Much of my fall has been taken up with class-based readings. I did make time to finish two books recommended for one class and a few non-academic reads based on interests in health and nutrition and a couple pleasure reads during my trips to South Carolina and DC/VA.
Grain Brain by David Perlmutter, MD
This book was really interesting. I am trying to be more deliberate in my focus to choose healthy, nourishing foods. I don’t want an onset of health issues for things I can control; thus, I checked this book out of my local library. It had a lot of information on issues grain consumption causes — most of which I already knew and some of which I’ve experienced. It was a nice reminder about why we choose the foods we do to cook.
Whole30 by Melissa Hartwig & Dallas Hartwig
My husband and I have talked about doing another Whole30. We held off for the fall but I think that the holiday season will be too rich and we will want to do one in January just to get our bodies back in working order. I like to get a jump start on the new year challenges by reviewing this to get into the right mindset. We normally don’t go through the whole thirty days but it’s a great reset and we do like to follow it strictly for a couple of weeks at least.
Whole30 Cookbook by Melissa Hartwig
I check this out on occasion; mostly when I want some ideas on easy and healthy dinners. I’ve been making a lot of Whole30 meals that are just simply roasted chicken and vegetables.
Reality is Broken: Why Games Make Us Better and How They Can Change the World by Jane McGonigal
This was an assigned book for class but I thought I’d review it since it’s not a text book per se. It had a lot of interesting thoughts regarding the benefits of video gaming. I tried to read it with an open mind and there were definitely parts that stood out to me but I’m not yet convinced that video games are a form of technology I’d welcome into my home.
It’s Complicated: The Social Lives of Networked Teens by Danah Boyd
This was another book assigned for class. This one I really thought was interesting. There were a lot of takeaways about technology and how it extends the social context of teens that I could appreciate. I also liked views about teen’s changing voice to fit the expectations of those viewing their online presence and how/what they decide to keep hidden from everyone. If you have tweens or teens, I think this is worth a read.
The Connected Child by Karyn Purvis, PhD and Davir R Cross, PhD
I checked this book out from my school’s library because my husband and I have had some concerns about sensory processing with our toddler (mostly because he’s had some school struggles at school and it’s largely been described to us that he has difficulty when high-chaos is ever-present). There is some great information in here for adoptive parents and also some really positive suggestions. Personally, I appreciated the information about issues that may arise from/with the first two years of life and development.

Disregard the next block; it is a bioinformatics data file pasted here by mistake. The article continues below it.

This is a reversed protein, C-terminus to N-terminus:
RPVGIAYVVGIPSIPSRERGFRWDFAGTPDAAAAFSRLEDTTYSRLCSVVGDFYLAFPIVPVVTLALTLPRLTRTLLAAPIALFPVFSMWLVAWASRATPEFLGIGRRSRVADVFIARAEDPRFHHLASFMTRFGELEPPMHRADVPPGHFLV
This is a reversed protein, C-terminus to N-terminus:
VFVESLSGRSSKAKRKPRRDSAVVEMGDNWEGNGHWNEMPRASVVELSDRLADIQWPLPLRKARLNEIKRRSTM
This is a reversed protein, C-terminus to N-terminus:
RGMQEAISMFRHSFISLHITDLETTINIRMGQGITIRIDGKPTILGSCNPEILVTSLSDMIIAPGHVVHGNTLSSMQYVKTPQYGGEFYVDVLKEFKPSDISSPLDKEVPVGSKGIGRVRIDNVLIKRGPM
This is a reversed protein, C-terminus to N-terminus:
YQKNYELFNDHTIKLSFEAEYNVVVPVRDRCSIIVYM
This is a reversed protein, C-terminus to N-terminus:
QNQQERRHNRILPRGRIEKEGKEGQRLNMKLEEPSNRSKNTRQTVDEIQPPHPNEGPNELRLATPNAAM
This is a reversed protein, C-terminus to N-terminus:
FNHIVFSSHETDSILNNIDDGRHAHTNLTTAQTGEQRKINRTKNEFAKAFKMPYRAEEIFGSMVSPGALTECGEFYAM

Living with Tracheomalacia by the Esophogeal and Airway Treatment Center at Boston Children’s Hospital.
This was an e-book published by Children’s Hospital and I read it because my son has this diagnosis. While we have his issues largely under control, I still felt it informative and helpful in understanding some of his medical issues.
The Conscious Parent by Shefali Tsabary
Wow. This was such a loaded text to read. There were a lot of takeaways around ego and supporting our children. I actually wrote down a number of excerpts for my husband to read because I thought he’d be interested in improving some aspects of parenting as well. I really took this text to heart. It was surprisingly quick to read (I read most of it on my flight to Charleston) and was loaded with great suggestions, thoughtful questions, and a good bit of reader engagement. I have already recommended this book to others and think it’s really a great resource for any parent and/or anyone who engages with children.
I can’t date Jesus by Michael Arceneaux
I started reading this on the flight to Charleston when I finished The Conscious Parent and just waited and waited for whatever the humor I was expecting to pop out at me. It never did and while I’m sure some people would find this book engaging, I, personally, did not. I did appreciate the actual writing style of the author and his candor in sharing such personal and intimate details of his life but the humor I expected based on the title certainly fell short for me. I’m not sure that I would or wouldn’t recommend this book to someone else; I guess it would depend upon what that person is looking for…
Where’d you go, Bernadette: a novel by Maria Semple
This book was pretty wild — I loved the story line and even though the end felt a bit rushed, it was a really fun read. I started this on the plane ride to DC and finished it that night while 4 slept. The character development was nicely done but the character relationships at times seemed a bit disjointed/forced; otherwise, I would recommend this as a beach read/something similar because it flows nicely and the plot-line is easy to follow.
Other People’s Houses by Abbi Waxman
This book was a fictional doozy! It really started with a bang. I started this on my flight home from DC and finished it the following weekend. It’s light and scandalous and exactly what every small-town, tightly-knit school community can relate to (even in a far-fetched kind of way). This would be a great beach read — the storyline jumps around a bit more because of the style of book, but I still enjoyed it.